Slight changes to the system for allocating deceased-donor kidneys could result in higher rates of organ procurement and lead to more kidney transplants across the country, according to new research co-authored by an Indiana University Kelley School of Business professor.
A new study published by the scientific journal Addiction has found that a concentrated 2mg intranasal naloxone spray delivers naloxone as effectively, over the critical first 15 minutes, as the standard 0.4mg intramuscular (IM) naloxone injection. The 2mg spray also maintains blood levels of naloxone more than twice as high as the 0.4mg IM levels for two hours after administration. It should therefore be highly effective in reversing opioid overdose.
The American Thoracic Society (ATS) and the Japanese Respiratory Society (JRS) have published additional clinical practice guidelines regarding four specific questions related to the diagnosis of lymphangioleiomyomatosis (LAM) and management of pneumothoraces in patients with LAM.
New research from the University of Maryland School of Medicine suggests that the system for choosing transplant recipients in chronic obstructive pulmonary disease (COPD) may underestimate how long a person might survive without a lung transplant and therefore, may mislead clinicians.
Offering low-risk first-time mothers aged 35 and over in the UK the chance to have their labour induced earlier than is currently recommended could reduce the number of perinatal deaths in this age group by 66 percent, according to new research published in the journal PLOS Medicine.
Recent health care reforms in England did not lead to the expected outcomes of decreased hospitalisations and specialist visits, according to a new study published this week in PLOS Medicine by James Lopez Bernal from the London School of Hygiene & Tropical Medicine, UK, and colleagues.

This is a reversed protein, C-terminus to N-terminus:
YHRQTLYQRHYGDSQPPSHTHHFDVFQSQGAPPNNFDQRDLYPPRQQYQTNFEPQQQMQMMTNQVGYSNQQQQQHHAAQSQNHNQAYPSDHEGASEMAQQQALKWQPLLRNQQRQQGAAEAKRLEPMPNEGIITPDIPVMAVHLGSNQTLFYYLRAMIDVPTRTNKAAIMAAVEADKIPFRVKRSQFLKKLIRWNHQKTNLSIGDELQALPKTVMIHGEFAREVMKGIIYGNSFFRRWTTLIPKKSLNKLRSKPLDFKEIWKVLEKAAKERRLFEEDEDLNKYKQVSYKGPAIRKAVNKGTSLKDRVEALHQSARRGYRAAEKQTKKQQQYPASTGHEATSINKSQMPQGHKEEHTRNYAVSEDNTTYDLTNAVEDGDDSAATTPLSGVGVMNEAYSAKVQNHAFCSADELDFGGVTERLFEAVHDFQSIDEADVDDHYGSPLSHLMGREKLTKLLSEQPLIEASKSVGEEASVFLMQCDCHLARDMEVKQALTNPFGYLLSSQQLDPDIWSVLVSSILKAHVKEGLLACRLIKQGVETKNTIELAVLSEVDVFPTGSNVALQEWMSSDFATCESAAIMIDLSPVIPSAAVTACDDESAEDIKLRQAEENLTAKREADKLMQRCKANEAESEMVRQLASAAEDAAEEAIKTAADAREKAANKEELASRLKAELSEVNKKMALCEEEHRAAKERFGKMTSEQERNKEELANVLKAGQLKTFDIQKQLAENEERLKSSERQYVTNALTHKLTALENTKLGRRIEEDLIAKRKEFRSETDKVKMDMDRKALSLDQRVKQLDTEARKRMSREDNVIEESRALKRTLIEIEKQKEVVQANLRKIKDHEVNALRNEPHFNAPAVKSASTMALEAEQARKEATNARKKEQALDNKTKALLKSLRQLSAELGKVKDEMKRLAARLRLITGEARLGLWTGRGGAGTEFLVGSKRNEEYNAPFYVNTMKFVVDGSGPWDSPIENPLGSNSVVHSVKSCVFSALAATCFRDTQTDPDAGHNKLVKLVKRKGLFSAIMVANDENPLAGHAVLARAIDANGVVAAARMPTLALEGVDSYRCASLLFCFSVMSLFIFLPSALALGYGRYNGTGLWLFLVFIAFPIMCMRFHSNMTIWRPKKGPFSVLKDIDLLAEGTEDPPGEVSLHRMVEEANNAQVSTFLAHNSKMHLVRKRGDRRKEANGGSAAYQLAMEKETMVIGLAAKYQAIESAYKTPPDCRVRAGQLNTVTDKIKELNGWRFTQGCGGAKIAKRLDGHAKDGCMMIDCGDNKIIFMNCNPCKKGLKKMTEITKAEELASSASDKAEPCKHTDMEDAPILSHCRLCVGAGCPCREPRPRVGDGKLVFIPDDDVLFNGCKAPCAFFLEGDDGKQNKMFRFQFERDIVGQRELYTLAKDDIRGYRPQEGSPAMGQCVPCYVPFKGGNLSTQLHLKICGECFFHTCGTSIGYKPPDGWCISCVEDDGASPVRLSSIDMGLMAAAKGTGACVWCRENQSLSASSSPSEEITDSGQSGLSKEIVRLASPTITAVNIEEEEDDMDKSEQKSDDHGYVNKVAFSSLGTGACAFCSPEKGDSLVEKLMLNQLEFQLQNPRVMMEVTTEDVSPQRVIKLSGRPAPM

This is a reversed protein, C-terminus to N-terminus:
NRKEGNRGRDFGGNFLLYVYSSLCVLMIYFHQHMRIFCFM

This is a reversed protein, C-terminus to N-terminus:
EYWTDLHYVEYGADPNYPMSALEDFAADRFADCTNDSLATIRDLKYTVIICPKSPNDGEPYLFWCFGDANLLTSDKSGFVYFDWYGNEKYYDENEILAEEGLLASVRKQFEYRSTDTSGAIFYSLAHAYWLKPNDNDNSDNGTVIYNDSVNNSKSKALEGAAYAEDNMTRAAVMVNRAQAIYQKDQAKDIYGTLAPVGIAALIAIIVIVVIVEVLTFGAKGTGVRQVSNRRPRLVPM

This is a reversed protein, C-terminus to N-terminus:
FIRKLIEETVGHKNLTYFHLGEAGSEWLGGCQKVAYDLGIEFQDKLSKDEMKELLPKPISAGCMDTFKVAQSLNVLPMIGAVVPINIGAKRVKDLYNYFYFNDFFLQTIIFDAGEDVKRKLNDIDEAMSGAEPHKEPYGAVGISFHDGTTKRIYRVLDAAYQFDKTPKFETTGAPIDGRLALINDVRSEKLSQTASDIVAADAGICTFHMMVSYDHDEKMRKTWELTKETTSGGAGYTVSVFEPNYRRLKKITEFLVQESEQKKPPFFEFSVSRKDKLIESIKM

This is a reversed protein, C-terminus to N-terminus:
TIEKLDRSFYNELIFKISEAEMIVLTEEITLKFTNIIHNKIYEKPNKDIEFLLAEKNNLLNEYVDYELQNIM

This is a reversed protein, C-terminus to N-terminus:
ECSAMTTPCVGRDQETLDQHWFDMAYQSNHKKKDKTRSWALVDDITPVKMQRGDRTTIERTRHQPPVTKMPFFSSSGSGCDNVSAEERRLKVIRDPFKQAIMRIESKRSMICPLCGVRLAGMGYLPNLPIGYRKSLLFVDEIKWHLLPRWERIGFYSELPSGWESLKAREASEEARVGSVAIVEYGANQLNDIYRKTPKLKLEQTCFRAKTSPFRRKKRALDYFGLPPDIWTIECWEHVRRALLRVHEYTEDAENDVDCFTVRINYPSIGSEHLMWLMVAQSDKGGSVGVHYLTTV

Lower thresholds for blood transfusions during cardiac surgery have proven to be safe and provide good patient outcomes compared to traditional thresholds, according to the largest research study ever performed in this area.
People who overdose on paracetamol could be helped by a blood test that shows immediately if they are going to suffer liver damage, research led by the universities of Edinburgh and Liverpool has found.
A low-cost, rapid blood test that spots whether people are at risk of a heart attack could improve the treatment of people with chest pain at emergency departments around the world, a study led by the University of Edinburgh suggests.
A research team led by a biomedical scientist at UC Riverside has discovered that the human protein resistin could be used to treat sepsis, the body's extreme and uncontrolled immune response to an infection. Without timely treatment, this medical emergency can rapidly damage tissue, leading to organ failure. The researchers found that mice expressing resistin had a 100 percent survival rate from a sepsis-like infection when compared to wild-type mice with the same infection.